The Choir of Westminster Abbey and the Choir of Her Majesty's Chapel Royal of St. James's Palace have been chosen to perform, as have The London Chamber Orchestra, band musicians from the Royal Air Force and trumpeters from the Household Cavalry. The couple have personally chosen a mix of hymns and choral works, and a few musical compositions were specially commissioned.
The Archbishop of Canterbury, Dr. Rowan Williams, will marry the couple; Bishop of London Richard Chartres will give the address.
Prince William won't wear a wedding ring himself, but his bride will be given one made of rare Welsh gold.
Following the service, a 15-minute procession will loop around St. James's Park, passing the Houses of Parliament and Big Ben, the Cenotaph and Downing Street before turning onto The Mall leading to Buckingham Palace.
A 1902 State Landau carriage, the same horse-drawn vehicle that carried Prince Charles and Diana, Princess of Wales, after their 1981 wedding service, will drive the newlyweds back to the palace. In case of "severely wet weather," which forecasters are predicting, palace officials have planned for the couple to travel in the Glass Coach, a carriage built in 1881.
Following the bride and groom will be two Ascot Landau carriages carrying the best man, maid of honour and bridesmaids. A fourth carriage, a Semi-State Landau, will transport the Queen and Prince Philip, the Duke of Edinburgh, and a fifth carriage, also a Semi-State Landau, will carry Prince Charles and Camilla, Duchess of Cornwall, and Ms. Middleton's parents.
Twenty-eight horses and riders making up the Captain's Escort will accompany the newlyweds to Buckingham Palace. An additional 116 horses and men that make up the Sovereign's Escort will travel with the Queen's carriage. Security during the quick jaunt will be tight. London's Metropolitan Police Service has announced that about 5,000 officers will be deployed, with more than 900 lining the procession route. Police will also have 35 sniffer dogs on duty, while three helicopters will survey central London ahead of the event.
The security bill for the day is estimated at anywhere between $30-million and $120-million. Potential threats range from Islamist extremists to radical Irish nationalists, anarchists and obsessed royal fans.
About 650 guests have been invited to a lunchtime reception at Buckingham Palace hosted by the Queen. Guests will be served canapés, according to an official press briefing. The palace kitchen has a repertoire of 150 recipes for hot, savoury and sweet canapés, Edward Griffiths, deputy master of the household, says in an official video.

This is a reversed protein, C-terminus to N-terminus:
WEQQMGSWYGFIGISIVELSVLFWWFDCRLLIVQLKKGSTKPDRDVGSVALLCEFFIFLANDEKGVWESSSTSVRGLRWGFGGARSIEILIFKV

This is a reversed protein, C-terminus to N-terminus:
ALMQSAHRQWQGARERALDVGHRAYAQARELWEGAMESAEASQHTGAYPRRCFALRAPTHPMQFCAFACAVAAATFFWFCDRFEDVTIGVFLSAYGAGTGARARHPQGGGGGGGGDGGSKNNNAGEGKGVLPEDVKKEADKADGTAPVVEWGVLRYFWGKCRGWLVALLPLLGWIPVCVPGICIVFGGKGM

The bride and groom have also asked for two wedding cakes. British cake designer Fiona Cairns will build a multi-tiered traditional fruit cake, decorated in a British floral theme with cream and white icing covered in scrollwork, leaves and flowers. At Prince William's request, a chocolate-biscuit cake has been created by McVitie's Cake Co. for the reception.
The royal couple will make a public appearance on the balcony, along with their family members, at 1:25 p.m. BST.
To cap off the day, the Royal Air Force will stage a flypast of a Lancaster, a Spitfire and a Hurricane from the Battle of Britain Memorial Flight, and two Tornado and two Typhoon fast jets.
For 300 of the couple's closest friends and family, a private evening dinner will be held at Buckingham Palace, hosted by Prince Charles. Tabloids predict a late night of boogying to disco and 1980s dance tunes. The Sun reports dinner will include a game terrine starter, followed by beef or salmon for a main course. The DJ list, it says, will include hits by Abba, Spandau Ballet, Duran Duran and Culture Club.
On Saturday, the newlyweds are expected to set off for their honeymoon at an undisclosed location.
Minute by minute ( All times local (British Summer Time)
8:15 - 9:45 a.m.: General congregation arrives at Westminster Abbey
From 9:50 a.m.: Arrival of government officials, diplomatic corps, distinguished guests
10:10 a.m.: Groom and Prince Harry leave Clarence House for Westminster Abbey
From 10:20 a.m.: Members of foreign royal families arrive, followed by members of the Middleton family and the Royal Family, the Queen and Duke of Edinburgh, and the wedding party
10:51 a.m.: The bride, accompanied by her father Michael Middleton, leave Goring Hotel for Westminster Abbey
11 a.m.: Service begins
12:15 p.m.: Carriage procession and Queen's procession leave Westminster Abbey for Buckingham Palace
From 12:40 p.m.: Lunchtime reception hosted by the Queen
1:25 p.m.: The Queen, newlyweds and family appear on the palace balcony
1:30 p.m.: Flypast by the Royal Air Force